All in all, that makes the cost of a single hash entry somewhere between 24 and 46 bytes! Doing a little more hand waiving, let’s assume an average of 38 bytes (which is probably low). That means a fully loaded hash table would have the following maximums:

RAM Entries (millions)
64 mb 1.7
128 mb 3.5
256 mb 7
512 mb 14.1
1 gb 28.3

So how can this be improved? It turns out that with a little bit twiddling it’s possible to encode the type, score, depth and move members into a single 64 bit value!

TranspositionTableEntry
   long zobristKey (64 bits)
   long val (64 bits)

Not only does that reduce the overhead of an entry from 192 bits to 128 bits (24 bytes to 16 bytes), but it completely eliminates the need to keep those Move objects on the heap! Now a fully loaded hash table has the following maximums:

RAM Entries (millions)
64 mb 4.2
128 mb 8.4
256 mb 16.8
512 mb 33.6
1 gb 67.1

That’s a fantastic improvement in terms of storage capacity. Essentially we’re trading the computational cost of doing the transformations for space. The theory is that the extra space, which allows us to store far more entries, will more than offset that computational cost. So does it work?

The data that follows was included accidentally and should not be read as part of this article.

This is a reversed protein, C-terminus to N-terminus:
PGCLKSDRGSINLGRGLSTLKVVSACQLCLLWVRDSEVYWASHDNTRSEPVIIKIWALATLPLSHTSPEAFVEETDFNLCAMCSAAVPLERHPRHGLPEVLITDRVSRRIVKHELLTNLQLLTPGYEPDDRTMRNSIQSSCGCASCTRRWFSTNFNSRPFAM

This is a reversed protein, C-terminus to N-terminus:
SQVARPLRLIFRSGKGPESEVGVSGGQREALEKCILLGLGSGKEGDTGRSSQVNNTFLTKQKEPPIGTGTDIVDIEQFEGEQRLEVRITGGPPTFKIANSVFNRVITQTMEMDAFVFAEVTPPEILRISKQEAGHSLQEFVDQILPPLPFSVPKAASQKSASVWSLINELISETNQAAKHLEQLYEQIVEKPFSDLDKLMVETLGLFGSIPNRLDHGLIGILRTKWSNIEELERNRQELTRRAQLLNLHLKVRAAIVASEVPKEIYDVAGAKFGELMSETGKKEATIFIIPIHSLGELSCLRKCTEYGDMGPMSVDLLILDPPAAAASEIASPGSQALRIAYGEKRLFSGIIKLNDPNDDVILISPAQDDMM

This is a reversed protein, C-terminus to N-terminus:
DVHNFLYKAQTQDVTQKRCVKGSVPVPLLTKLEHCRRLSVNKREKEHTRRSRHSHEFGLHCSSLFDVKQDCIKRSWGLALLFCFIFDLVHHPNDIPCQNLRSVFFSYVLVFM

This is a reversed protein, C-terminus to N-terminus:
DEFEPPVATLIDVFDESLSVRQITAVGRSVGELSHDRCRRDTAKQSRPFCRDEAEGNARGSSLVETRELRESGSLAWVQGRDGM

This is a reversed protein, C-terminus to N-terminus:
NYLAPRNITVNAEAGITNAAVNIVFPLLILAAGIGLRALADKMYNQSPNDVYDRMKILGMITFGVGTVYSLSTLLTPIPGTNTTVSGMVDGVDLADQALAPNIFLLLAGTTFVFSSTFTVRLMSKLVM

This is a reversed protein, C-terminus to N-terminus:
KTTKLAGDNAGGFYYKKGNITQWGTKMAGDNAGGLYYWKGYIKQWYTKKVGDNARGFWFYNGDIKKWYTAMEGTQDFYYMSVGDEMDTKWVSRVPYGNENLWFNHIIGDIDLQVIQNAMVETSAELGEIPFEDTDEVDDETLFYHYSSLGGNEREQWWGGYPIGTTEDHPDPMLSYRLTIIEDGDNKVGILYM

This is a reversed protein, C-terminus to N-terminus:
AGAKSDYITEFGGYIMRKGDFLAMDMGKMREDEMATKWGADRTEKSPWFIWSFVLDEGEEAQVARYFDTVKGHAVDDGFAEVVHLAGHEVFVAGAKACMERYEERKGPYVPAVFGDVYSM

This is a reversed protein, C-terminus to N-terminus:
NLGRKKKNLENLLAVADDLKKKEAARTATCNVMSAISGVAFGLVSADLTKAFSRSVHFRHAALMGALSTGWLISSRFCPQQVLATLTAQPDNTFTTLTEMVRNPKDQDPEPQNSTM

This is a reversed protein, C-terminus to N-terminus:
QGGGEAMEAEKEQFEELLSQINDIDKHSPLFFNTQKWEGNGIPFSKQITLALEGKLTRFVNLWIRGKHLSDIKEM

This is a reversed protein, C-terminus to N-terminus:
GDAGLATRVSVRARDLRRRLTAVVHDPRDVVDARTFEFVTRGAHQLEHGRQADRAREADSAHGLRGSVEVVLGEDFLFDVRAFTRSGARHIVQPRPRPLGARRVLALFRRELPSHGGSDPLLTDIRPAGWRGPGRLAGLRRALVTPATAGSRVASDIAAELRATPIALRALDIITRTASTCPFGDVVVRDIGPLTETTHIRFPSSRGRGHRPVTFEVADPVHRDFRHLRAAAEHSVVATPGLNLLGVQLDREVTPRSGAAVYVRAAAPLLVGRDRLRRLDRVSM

chess4j has a command line parameter “-hash=NNN” that can be used to set the number of hash entries. NNN must be a power of 2. I ran several tests with the old and new hash schemas. Using the Silent but Deadly test suite at 30 seconds per problem, I measured average depth achieved at various combinations of max heap space (the Java -Xmx VM argument) and max # hash entries.

Results for the old hash schema:

Heap size (-Xmx) NNN=1m NNN=2m NNN=4m NNN=8m NNN=16m NNN=32m NNN=64m NNN=128m
64m 11.31 11.34 11.03 OOM
128m 12.42 12.22 12.12 11.93 11.42 OOM
256m 12.59 12.93 13.04 12.99 12.68 12 OOM
512m 12.64 12.99 13.31 13.4 13.49 13.43 12.64 OOM
1g 12.64 13.02 13.21 13.42 13.48 13.61 13.54 13.03

OOM = “Out of Memory”. The green cells indicate the peak performance setting for that combination of heap space and # hash entries. As you can see, performance can actually decline when the number of hash entries is too large for the given heap space, even before the JVM throws an Out of Memory error.

Results for the new hash schema:

Heap size (-Xmx) NNN=1m NNN=2m NNN=4m NNN=8m NNN=16m NNN=32m NNN=64m NNN=128m
64m 12.01 11.83 11.61 10.84 OOM
128m 12.58 12.84 12.84 12.46 11.69 OOM
256m 12.68 12.93 13.26 13.43 13.31 12.36 OOM
512m 12.72 12.97 13.26 13.45 13.62 13.46 12.89 OOM
1g 12.70 13.06 13.30 13.50 13.58 13.63 13.62 13.37

So, it appears the new hash schema indeed performs better, particularly with smaller heap sizes.